"Most of the risk factors for aggression are really hard to change. You can't easily change whether your child has previously been in a fight or bullied," Gentile said. "That's what makes this [media violence] different is that it's actually fairly easy to control compared to most of the other risk factors. But how it acts as a risk factor is exactly the same as all others. It's not the biggest, it's not the smallest, it's actually right there in the middle of the pack."

While the researchers found that the effect of media violence exposure on a child's later aggression may be underestimated, Gentile points out that it's the combination of risk factors that ultimately proves to be the most dangerous when predicting future aggression in kids.

Iowa State University


Related Media Violence Current Events and Media Violence News Articles


No link found between movie, video game violence and societal violence
Since the 1920s, scholars and politicians have blamed violence in movies and other media as a contributing factor to rising violence in society.

No silver bullet: ISU study identifies risk factors of youth charged with murder
News of a school shooting or a homicide involving a teenage suspect always leads to the question of why?

'Broad Consensus' that Violent Media Increase Child Aggression
Majorities of media researchers, parents and pediatricians agree that exposure to violent media can increase aggression in children, according to a new national study.

Exposure to TV violence related to irregular attention and brain structure
Young adult men who watched more violence on television showed indications of less mature brain development and poorer executive functioning, according to the results of an Indiana University School of Medicine study published online in the journal Brain and Cognition.

The damaging effect of media violence on young children
Research has demonstrated a link between screen violence and real-world aggression, both in traditional media like violent movies and in newer media including first-person shooter games.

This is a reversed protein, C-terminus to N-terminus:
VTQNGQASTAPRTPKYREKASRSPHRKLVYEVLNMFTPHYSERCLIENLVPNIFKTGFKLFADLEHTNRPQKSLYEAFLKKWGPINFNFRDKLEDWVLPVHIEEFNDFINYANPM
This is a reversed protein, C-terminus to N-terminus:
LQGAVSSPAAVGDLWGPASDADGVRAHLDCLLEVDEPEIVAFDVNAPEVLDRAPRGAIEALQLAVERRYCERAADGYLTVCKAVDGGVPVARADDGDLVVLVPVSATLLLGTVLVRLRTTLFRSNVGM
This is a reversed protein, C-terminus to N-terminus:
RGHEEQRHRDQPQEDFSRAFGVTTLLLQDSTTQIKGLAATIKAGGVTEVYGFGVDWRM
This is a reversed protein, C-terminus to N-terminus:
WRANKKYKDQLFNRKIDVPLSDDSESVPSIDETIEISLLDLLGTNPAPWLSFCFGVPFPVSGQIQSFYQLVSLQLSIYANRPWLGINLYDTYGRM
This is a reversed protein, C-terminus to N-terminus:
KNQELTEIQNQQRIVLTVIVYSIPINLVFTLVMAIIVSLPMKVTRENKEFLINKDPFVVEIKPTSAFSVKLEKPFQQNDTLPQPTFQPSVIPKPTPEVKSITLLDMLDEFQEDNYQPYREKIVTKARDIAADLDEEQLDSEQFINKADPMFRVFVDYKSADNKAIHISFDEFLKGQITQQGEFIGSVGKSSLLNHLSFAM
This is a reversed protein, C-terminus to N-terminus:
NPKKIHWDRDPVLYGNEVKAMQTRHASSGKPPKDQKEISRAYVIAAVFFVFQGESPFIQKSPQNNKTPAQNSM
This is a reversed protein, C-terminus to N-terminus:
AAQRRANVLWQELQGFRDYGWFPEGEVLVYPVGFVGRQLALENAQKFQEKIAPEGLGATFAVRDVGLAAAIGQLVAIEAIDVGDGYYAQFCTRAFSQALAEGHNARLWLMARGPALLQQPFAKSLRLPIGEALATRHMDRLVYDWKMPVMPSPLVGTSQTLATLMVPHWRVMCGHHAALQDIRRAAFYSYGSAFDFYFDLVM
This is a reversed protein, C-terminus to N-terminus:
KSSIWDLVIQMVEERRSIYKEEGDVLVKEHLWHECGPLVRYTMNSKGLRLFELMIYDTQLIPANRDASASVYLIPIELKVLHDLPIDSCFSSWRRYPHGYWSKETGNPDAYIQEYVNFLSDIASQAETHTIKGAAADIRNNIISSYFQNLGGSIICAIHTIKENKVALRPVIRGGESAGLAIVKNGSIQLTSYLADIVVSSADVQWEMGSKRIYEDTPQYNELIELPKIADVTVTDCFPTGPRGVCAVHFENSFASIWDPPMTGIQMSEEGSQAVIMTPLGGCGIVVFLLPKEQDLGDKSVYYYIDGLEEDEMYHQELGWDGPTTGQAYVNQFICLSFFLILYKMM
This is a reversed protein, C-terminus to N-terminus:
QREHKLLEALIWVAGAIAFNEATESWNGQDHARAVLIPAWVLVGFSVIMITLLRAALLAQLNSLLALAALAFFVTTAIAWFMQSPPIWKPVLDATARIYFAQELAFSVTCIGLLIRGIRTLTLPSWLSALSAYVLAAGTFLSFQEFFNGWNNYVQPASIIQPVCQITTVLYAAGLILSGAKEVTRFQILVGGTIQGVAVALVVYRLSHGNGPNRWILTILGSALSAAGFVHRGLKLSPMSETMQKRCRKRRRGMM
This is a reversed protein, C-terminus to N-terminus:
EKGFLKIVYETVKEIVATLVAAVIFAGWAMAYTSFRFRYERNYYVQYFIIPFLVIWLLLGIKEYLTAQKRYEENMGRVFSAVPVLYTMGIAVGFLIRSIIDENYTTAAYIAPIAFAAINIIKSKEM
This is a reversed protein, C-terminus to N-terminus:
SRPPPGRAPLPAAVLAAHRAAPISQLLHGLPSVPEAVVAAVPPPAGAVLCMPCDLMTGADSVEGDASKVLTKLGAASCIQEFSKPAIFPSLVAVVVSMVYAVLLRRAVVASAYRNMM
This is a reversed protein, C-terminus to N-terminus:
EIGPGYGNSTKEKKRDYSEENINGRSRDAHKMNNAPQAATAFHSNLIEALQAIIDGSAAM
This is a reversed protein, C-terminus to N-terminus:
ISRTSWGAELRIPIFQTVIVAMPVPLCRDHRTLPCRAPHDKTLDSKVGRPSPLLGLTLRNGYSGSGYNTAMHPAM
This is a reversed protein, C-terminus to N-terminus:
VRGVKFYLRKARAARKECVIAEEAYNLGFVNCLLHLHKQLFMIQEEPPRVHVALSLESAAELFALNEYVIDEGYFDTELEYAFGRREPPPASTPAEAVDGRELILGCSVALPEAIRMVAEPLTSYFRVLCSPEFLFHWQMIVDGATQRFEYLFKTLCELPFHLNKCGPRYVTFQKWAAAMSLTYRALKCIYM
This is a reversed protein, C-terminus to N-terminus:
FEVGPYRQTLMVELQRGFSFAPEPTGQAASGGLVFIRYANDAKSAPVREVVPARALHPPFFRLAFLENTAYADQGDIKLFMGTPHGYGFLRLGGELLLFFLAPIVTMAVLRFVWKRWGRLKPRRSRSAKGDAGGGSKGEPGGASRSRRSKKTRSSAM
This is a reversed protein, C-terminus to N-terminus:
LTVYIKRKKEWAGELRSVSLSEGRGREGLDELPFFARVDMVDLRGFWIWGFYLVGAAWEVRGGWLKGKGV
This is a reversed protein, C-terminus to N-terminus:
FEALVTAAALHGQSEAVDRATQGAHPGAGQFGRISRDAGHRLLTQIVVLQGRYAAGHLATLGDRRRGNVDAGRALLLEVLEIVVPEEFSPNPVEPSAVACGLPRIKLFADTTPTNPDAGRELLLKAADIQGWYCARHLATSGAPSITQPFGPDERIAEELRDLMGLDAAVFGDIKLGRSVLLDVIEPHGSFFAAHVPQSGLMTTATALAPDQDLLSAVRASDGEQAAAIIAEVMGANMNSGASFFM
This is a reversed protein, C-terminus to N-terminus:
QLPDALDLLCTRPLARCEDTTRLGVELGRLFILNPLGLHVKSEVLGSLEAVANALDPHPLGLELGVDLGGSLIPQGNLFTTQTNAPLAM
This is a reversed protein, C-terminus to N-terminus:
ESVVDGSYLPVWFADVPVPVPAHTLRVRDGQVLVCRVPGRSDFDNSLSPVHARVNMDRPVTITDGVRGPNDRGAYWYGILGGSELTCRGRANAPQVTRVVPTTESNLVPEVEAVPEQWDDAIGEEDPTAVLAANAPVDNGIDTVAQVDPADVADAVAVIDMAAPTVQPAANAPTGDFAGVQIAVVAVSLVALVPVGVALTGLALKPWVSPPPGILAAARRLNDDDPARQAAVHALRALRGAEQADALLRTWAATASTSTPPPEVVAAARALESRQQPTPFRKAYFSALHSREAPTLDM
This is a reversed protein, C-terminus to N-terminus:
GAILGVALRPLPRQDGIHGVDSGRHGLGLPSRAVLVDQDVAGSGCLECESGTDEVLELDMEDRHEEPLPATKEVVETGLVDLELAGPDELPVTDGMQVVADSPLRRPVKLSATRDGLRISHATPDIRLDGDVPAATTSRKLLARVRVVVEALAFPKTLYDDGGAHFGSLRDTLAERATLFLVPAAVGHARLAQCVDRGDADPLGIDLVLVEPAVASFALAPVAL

Genetics linked to children viewing high amounts of violent media
The lifelong debate of nature versus nurture continues-this time in what your children watch. A recent paper published in the Journal of Communication found that a specific variation of the serotonin-transporter gene was linked to children who engaged in increased viewing of violent TV and playing of violent video games.

Violent video games alter brain function in young men
Sustained changes in the region of the brain associated with cognitive function and emotional control were found in young adult men after one week of playing violent video games, according to study results presented by Indiana University School of Medicine researchers at the annual meeting of the Radiological Society of North America.

Violent Video Games Reduce Brain Response to Violence and Increase Aggressive Behavior, University of Missouri Study Finds
Scientists have known for years that playing violent video games causes players to become more aggressive.

New study finds that violence doesn't add to children's enjoyment of TV shows, movies
Despite growing concern about the effects of media violence on children, violent television shows and movies continue to be produced and marketed to them. An Indiana University research study concludes that violence doesn't add anything to their enjoyment of such programs and their characters.

Does video game violence harm teens? New study weighs the evidence
How much scientific evidence is there for and against the assertion that exposure to video game violence can harm teens?
More Media Violence Current Events and Media Violence News Articles

Media Violence (Opposing Viewpoints)

Media Violence (Opposing Viewpoints)
by Noah Berlatsky (Author)


Each title in the highly acclaimed Opposing Viewpoints series explores a specific issue by placing expert opinions in a unique pro/con format; the viewpoints are selected from a wide range of highly respected and often hard-to-find publications.; This title explores many aspects of media violence, including the seriousness of the media violence problem, the regulation of media violence, the effect of violence in the news, and the relationship between sex and violence in the media.; "Each volume in the Opposing Viewpoints Series could serve as a model…not only providing access to a wide diversity of opinions, but also stimulating readers to do further research for group discussion and individual interest. Both shrill and moderate, th